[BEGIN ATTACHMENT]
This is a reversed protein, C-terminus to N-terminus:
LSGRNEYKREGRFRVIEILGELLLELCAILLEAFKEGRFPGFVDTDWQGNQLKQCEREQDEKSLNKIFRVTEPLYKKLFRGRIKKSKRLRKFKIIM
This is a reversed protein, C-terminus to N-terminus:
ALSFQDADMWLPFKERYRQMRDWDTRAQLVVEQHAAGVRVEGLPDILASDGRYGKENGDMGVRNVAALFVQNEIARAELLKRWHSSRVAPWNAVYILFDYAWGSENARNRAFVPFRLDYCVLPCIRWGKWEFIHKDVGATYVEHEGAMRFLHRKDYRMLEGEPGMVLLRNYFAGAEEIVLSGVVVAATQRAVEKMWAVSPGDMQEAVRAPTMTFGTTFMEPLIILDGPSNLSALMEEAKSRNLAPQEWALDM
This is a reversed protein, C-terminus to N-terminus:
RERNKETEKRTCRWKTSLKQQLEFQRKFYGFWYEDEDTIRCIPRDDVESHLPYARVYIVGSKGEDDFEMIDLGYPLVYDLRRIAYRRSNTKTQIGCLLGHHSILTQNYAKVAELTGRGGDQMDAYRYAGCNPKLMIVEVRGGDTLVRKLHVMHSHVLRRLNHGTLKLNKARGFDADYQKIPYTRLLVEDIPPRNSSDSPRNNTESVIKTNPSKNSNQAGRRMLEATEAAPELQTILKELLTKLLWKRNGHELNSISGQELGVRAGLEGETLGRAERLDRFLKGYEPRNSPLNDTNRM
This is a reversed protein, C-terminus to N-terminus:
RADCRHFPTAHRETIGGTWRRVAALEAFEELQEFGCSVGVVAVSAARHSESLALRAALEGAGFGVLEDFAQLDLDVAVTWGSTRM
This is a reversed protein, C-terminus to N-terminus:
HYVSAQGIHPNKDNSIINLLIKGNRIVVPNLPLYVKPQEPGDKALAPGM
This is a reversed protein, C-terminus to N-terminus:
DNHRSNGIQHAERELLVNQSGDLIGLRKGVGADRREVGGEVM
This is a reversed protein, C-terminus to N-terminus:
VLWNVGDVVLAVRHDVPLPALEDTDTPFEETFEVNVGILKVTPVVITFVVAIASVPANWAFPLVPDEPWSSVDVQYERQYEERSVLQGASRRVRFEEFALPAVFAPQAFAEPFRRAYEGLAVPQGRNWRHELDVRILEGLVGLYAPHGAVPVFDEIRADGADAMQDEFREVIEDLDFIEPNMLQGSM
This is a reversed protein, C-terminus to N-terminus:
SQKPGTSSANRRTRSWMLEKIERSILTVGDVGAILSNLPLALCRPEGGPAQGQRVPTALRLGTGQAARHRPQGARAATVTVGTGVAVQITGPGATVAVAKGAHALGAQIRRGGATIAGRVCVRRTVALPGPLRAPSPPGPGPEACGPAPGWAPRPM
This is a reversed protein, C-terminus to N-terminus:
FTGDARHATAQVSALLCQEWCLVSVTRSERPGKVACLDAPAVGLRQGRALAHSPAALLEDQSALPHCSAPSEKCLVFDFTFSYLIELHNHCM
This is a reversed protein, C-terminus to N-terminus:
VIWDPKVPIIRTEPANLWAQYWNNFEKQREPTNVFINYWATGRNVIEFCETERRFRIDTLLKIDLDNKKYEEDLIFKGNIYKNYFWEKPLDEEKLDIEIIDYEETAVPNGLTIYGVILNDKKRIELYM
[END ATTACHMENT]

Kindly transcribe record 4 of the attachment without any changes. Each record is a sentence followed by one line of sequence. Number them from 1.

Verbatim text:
This is a reversed protein, C-terminus to N-terminus:
RADCRHFPTAHRETIGGTWRRVAALEAFEELQEFGCSVGVVAVSAARHSESLALRAALEGAGFGVLEDFAQLDLDVAVTWGSTRM